Abstract TP299: Lone Intraventricular Hemorrhage Frequently Harbors Vascular Malformations And Has Better Clinical Outcomes Than When Associated With Small Parenchymal Component
Background: Primary intraventricular hemorrhage (PIVH) is an uncommon neurological event which can cause significant morbidity. The current literature comprises of small case series that include two types of PIVH: 1) blood restricted to the ventricular system only 2) predominant IVH plus a small parenchymal component.
Hypothesis: We hypothesized that these two types represent different clinical entities and have key differences in their clinical, diagnostic and prognostic profiles.
Methods: We performed a retrospective chart review over last 3 years from our center’s database. Neuroradiology reports of initial CT scans from all cases of intracranial hemorrhage (ICH) were reviewed to capture patients. Then CT images were reviewed and classified into pure IVH or IVH with small intraparenchymal hemorrhage within 15mm of the ventricular wall (IVH/sICH). Exclusion criteria included presence of subarachnoid hemorrhage and head trauma.
Results: Out of 846 ICH patients, 25 patients (3%) were identified as pure IVH and 26 (3.1%) as IVH/sICH. Median ages were 72 and 61 years, and females were 17 (68%) and 14 (54%) without significant difference. Pure IVH was found to have significantly higher rate of cerebral angiogram performance (60% vs 26.9%, p=0.02), more frequent etiology of arteriovenous malformations (AVM) or arteriovenous fistula (32% vs 3.8%, p=0.01), better early clinical outcomes measured by median modified Rankin score at discharge (4 vs 5, p=0.05) and lower in-hospital mortality (0% vs 23.1%, p=0.02). IVH/sICH group was found to have significantly higher rate of focal findings on presentation (p=0.02) and past history of HTN (p=0.02). No significant differences were found between the groups in clinical presentation, admission blood pressure, pre-admission antiplatelet and anticoagulation therapy, severity of IVH on CT, CT angiogram findings, and in-hospital complication and treatment.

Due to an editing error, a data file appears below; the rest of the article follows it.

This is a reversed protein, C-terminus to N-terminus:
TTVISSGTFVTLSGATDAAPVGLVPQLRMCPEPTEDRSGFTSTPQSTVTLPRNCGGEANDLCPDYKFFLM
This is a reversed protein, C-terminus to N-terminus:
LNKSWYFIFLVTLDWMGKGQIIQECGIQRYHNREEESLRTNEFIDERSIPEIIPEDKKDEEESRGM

Conclusion: Clinical presentation was not different between pure IVH and IVH with small parenchymal component. Pure IVH patients received a more aggressive diagnostic approach, had more frequent diagnosis of vascular malformation, and had better early clinical outcomes.
- © 2012 by American Heart Association, Inc.